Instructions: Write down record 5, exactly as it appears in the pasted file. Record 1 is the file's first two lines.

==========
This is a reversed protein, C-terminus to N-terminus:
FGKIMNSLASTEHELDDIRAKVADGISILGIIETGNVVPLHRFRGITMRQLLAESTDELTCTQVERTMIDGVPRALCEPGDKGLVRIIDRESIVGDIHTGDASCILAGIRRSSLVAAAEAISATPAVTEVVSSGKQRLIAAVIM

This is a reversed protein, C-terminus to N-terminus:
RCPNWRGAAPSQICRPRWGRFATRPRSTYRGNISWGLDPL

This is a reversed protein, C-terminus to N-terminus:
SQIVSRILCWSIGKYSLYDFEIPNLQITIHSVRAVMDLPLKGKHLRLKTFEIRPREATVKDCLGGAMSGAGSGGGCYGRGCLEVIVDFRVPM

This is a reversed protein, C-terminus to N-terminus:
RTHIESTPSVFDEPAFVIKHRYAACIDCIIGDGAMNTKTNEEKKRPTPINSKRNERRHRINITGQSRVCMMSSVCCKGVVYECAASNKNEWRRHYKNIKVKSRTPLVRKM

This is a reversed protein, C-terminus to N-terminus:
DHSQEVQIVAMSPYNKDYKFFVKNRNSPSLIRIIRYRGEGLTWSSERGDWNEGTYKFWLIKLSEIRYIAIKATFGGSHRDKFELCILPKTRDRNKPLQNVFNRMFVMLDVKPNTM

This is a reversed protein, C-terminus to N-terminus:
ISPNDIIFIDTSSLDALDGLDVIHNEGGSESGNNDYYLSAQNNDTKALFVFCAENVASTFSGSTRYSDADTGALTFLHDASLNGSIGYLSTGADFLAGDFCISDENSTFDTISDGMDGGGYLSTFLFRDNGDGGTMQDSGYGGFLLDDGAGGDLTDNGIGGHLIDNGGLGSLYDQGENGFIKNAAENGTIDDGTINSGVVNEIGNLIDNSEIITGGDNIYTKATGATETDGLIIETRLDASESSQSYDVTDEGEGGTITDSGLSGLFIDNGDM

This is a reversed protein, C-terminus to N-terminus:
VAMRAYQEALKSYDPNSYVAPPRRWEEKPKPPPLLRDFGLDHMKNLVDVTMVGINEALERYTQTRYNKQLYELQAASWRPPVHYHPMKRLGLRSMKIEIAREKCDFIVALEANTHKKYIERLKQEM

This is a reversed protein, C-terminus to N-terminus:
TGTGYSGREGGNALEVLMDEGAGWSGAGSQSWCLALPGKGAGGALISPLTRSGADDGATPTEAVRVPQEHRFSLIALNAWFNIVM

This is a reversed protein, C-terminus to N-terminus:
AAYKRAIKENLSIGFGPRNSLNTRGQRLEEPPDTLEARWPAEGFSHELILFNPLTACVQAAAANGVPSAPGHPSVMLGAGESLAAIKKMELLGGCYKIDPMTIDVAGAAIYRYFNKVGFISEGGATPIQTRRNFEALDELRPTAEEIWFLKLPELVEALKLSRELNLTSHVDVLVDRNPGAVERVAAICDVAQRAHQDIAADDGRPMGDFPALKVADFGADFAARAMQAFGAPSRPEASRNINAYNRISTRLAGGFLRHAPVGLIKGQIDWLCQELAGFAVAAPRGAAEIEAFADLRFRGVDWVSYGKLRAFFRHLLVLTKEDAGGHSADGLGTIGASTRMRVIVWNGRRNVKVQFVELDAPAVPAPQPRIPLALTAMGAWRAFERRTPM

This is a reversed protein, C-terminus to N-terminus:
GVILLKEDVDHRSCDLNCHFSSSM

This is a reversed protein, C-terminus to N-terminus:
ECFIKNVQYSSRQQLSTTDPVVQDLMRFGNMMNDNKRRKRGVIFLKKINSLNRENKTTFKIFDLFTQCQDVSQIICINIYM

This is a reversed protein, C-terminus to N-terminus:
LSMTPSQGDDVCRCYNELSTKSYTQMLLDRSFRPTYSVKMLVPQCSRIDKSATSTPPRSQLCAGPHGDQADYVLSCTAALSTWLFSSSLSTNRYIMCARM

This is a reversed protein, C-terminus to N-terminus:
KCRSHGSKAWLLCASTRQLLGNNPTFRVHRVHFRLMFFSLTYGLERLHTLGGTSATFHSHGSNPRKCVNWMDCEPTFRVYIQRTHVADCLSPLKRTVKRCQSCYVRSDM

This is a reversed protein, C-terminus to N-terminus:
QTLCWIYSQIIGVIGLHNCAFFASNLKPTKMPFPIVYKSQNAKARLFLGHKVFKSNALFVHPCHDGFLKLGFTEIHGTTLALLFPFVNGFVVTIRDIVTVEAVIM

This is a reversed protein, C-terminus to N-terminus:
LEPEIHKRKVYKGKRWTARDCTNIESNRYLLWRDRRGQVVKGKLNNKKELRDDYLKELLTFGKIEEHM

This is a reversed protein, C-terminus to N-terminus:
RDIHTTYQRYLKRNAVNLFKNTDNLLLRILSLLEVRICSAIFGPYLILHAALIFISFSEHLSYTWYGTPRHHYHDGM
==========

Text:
This is a reversed protein, C-terminus to N-terminus:
DHSQEVQIVAMSPYNKDYKFFVKNRNSPSLIRIIRYRGEGLTWSSERGDWNEGTYKFWLIKLSEIRYIAIKATFGGSHRDKFELCILPKTRDRNKPLQNVFNRMFVMLDVKPNTM